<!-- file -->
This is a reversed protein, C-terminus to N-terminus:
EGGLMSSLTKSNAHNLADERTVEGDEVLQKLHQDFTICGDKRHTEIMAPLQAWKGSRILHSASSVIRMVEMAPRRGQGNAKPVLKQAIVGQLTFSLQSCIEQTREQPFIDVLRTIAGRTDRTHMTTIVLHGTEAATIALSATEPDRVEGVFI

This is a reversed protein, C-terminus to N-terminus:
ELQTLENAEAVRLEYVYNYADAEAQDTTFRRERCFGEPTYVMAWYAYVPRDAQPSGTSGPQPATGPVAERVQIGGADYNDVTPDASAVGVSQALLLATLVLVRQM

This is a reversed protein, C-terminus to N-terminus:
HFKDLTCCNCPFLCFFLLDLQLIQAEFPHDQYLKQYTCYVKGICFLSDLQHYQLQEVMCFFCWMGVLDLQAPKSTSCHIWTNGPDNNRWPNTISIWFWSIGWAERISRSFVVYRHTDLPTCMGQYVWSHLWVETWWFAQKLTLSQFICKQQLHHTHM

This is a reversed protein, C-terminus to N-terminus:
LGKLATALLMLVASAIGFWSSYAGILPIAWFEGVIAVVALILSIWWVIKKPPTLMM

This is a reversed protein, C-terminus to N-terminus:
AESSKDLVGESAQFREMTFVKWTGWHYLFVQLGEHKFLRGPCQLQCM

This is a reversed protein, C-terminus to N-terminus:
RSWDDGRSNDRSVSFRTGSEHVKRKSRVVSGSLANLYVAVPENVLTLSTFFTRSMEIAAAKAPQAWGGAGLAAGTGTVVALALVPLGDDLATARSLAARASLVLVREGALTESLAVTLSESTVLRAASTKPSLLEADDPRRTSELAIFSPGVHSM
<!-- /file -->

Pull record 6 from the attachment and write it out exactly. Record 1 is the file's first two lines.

This is a reversed protein, C-terminus to N-terminus:
RSWDDGRSNDRSVSFRTGSEHVKRKSRVVSGSLANLYVAVPENVLTLSTFFTRSMEIAAAKAPQAWGGAGLAAGTGTVVALALVPLGDDLATARSLAARASLVLVREGALTESLAVTLSESTVLRAASTKPSLLEADDPRRTSELAIFSPGVHSM